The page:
I lived in Houston for a little while and because I still had connections in College Station, I drove back and forth from College Station to Houston, and that included a lot of Highway 6 South between Navasota and College Station. That little section of highway used to be notoriously dangerous, as it was a four lane highway with no medians (just a double yellow stripe), and enough hills and little driveways to make it a significant hazard. But for me it was before I was driving and thus nostalgia. Usually the only time we drove on that section was to go to Baton Rouge (ultimately) though Houston too.
I do not lament the passing of the original roadway, though I still can "see" in the minds eye where the exit to FM 159 was, and that was back in 2005 (this is a reference to another one of my old blog posts, though I'm not linking to it). Now, with every thing that goes away, some fond things go away with it. I know that the post up there says "Veronica's", and I promise I'll get to that, but first, an ode to a defunct roadside park.
Despite there being a similar roadside park between Hempstead and Navasota, I do remember vaguely the roadside park in Brazos County. I don't remember much of it, it was literally a little driveway loop off of the southbound side of the road, just south of FM 159. Most of the pavement is actually still there.
Anyway, last week I went to the State Fair and I noticed south of Waxahachie a relatively recent closure of one such roadside park (new barricades, and a construction vehicle parked ominously near the southbound rest area), fresh enough that even Google Earth still had it open. The thing is, as much as there is nostalgia for these things, and I can definitely say that while they were an iconic part of traveling down highways when I was younger just like roadside hotels and restaurants, they are functionally obsolete and to an extent dangerous.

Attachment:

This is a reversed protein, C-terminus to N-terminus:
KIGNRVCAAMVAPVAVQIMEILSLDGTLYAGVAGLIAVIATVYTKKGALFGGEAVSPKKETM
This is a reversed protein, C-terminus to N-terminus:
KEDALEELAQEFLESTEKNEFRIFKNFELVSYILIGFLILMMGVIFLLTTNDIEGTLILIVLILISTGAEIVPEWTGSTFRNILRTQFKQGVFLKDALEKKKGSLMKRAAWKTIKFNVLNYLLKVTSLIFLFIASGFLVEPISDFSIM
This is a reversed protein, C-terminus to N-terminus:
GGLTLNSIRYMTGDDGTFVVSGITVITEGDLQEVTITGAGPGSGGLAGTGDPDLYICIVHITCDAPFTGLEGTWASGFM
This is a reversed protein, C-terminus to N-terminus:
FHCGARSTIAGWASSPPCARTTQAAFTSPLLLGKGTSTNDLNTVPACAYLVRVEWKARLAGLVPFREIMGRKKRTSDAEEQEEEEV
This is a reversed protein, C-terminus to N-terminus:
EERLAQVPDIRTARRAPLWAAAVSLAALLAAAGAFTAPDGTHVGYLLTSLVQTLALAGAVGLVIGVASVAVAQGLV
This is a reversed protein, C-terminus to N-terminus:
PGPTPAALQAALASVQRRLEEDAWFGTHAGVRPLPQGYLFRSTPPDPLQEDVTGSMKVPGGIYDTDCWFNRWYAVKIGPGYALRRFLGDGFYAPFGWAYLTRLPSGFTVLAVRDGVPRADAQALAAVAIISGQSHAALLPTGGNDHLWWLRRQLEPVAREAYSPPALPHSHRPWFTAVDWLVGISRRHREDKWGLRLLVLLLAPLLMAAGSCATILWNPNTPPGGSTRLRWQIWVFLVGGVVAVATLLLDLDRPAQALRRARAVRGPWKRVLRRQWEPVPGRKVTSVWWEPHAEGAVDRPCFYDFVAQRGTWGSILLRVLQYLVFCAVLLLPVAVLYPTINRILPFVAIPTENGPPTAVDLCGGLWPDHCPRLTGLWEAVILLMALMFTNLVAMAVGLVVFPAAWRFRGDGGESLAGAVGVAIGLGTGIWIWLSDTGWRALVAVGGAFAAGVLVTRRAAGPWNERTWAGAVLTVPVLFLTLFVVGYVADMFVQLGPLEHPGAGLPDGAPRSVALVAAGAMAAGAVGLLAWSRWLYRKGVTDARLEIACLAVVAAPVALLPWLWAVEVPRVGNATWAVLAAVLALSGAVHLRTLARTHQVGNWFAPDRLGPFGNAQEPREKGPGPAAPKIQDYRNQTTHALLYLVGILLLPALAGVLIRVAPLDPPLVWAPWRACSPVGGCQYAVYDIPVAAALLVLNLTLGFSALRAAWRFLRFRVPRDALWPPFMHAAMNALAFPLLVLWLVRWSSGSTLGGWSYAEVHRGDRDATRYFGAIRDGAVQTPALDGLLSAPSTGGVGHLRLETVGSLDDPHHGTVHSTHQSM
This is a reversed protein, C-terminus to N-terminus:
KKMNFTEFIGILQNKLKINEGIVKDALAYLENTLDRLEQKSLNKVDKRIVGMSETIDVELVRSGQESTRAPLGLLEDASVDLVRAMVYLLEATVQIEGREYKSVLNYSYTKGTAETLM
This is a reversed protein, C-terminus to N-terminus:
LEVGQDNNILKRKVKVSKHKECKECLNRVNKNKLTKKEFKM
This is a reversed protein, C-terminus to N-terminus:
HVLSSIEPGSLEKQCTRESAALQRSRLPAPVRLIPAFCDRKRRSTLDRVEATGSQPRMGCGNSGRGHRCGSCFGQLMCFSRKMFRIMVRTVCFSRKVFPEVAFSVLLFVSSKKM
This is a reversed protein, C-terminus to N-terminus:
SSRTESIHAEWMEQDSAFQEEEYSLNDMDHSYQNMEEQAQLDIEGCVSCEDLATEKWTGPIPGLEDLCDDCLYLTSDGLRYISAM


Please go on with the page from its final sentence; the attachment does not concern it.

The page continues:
One such park closure in recent years was in Sealy, Texas, with a large road side park in the inner median of Interstate 10 (though the two "halves" did not serve as turnaround lanes). It's not just the fact that people would prefer modern travel centers, restaurants, and gas stations, it's the fact that usually they just breed trouble, with illicit activities and illegal dumping. As for the dangerous part (besides the chance of being in the wrong place at the wrong time) the short ramps make acceleration and deceleration a pain, you would not want to pull out of a parking space for someone to be barreling down the strip at 45 mph or higher. That would suck.
The other thing that disappeared during construction was the only gas station between the Exxon at William D. Fitch (still the furthest south gas station on the freeway) and the gas stations at Washington Avenue. I'm not sure when it was built (after 1995) but if it was before the opening of the Exxon/McDonald's, then the "last gas in Brazos County" would be what was a Texaco at Barron and Highway 6.
Veronica's Country Corner, as health inspection records state (at 26000 State Highway 6 South), was demolished around early 2006, and I remember it being extant at least as of 2001 (I would appreciate more information...) and I want to say that the gas canopy was fairly large (the aerials make it a bit hard to tell). Sadly, because I lack photos, ads, or a lot of meaningful memories of it (I never even stopped there), I can't say much about it, and only want to bring it up to make sure it isn't forgotten. If this topic seems vaguely familiar to you, I did "sort of" cover it on the blog a long time ago, in this post, which is now declared non-canon. And speaking of non-canon posts, I'm going to remove the whole "Removed Posts" list because Dropbox has decided not to render HTML pages as HTML pages anymore and your browser will instead attempt to download it. If you really want to know why a page was removed, email me. Yes, the email still works, and almost everyone who has emailed me with historical questions have had them answered. Be the next one, start a trend!